Like US residents, Canadian residents and citizens have the joy of paying taxes on their worldwide incomes. However, certain non-resident individuals are only taxed upon their Canadian-sourced income. Note that the big difference between Canadian and US treatment is the issue of residency. US citizens and permanent residents are subject to US taxes wherever in the world they reside. In contrast, Canadian citizens who are not residents in the country have different requirements than residents, and the benefit is that most income from outside Canada is not subject to Canadian income tax.
Canadian Residency for Tax Purposes
As mentioned above, whether the Canadian Revenue Agency considers you to be a resident or a non-resident can have important tax consequences for you. Per the Canada Revenue Agency, factors in determining whether you are considered a Canadian resident include: whether you have a home in Canada; whether you have a spouse, common law partner, or children in Canada; whether you have personal property in Canada; and what social and economic ties you have to the country. Also, non-residents who have stayed in Canada for more than 183 days in a year may be deemed Canadian residents and subject to income tax on their worldwide income.
Severing residency is a taxable event in Canada, with residents emigrating from Canada deemed to have disposed of all their property at fair market value and subsequently reacquired it. The net effect of this is for you to owe capital gains tax on the presumed disposition. Certain shelters can protect you from this tax if your stay in Canada is anticipated to be less than five years, but need to be structured in advance of immigrating to Canada. Please note that this applies to all residents of Canada, not just Canadian citizens. The important point to take away here is that tax planning needs to be done both prior to immigrating to Canada and emigrating from Canada.
Tax Treaty Between the United States and Canada
Canada and the US have a tax treaty in place that dates back to 1980 and has been revised four times since. Among the provisions of the tax treaty is an information-sharing agreement that allows the two governments to share information and cooperate in the collecting of revenue. Another aspect of the treaty is establishing what income is taxable to which country and what income may be exempt. This is especially important for individuals and organizations engaged in cross-border commerce. The treaty also includes the credit for foreign taxes the IRS gives to US citizens and permanent residents on their US expat tax return when they have paid Canadian taxes.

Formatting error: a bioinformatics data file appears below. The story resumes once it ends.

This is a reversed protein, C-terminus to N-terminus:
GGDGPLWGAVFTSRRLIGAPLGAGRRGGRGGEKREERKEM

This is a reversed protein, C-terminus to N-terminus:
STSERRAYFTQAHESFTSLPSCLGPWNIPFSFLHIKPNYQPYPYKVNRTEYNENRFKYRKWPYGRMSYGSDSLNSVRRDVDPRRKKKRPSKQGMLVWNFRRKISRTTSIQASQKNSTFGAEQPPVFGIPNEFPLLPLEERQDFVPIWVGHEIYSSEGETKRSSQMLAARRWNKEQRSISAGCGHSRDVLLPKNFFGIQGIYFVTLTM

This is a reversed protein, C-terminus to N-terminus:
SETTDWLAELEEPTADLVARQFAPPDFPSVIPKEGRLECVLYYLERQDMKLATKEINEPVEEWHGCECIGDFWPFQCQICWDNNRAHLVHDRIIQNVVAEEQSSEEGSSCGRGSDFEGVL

For the Self-Employed
The self-employed are subject to strict filing requirements on their US expat tax return. If you have income of $400 or more from self-employment, then you have to file US expat taxes, regardless of which side of the border the income was earned.
Canadian businesses can be organized in a number of different entities, including sole proprietorships, partnerships and limited partnerships, and corporations. Each of these entities offers varying levels of legal protections and is encumbered by different requirements on US expat taxes.
Sales Tax in Canada
In Canada, sales tax, called the Harmonized Sales Tax, is assessed both at the national and provincial level. The federal level is 5%, and the provinces add an additional amount ranging from 0-10%.
Have More Questions About Your US Expat Tax Return While Living in Canada?
We know that understanding your US expat taxes while living in Canada is only going to make your experience more enjoyable. Our team of expat-expert CPAs and IRS Enrolled Agents are here to help you navigate your tax situation and help you with both your US expat tax returns and Canadian tax returns!
Originally published in 2011; updated August 5, 2016.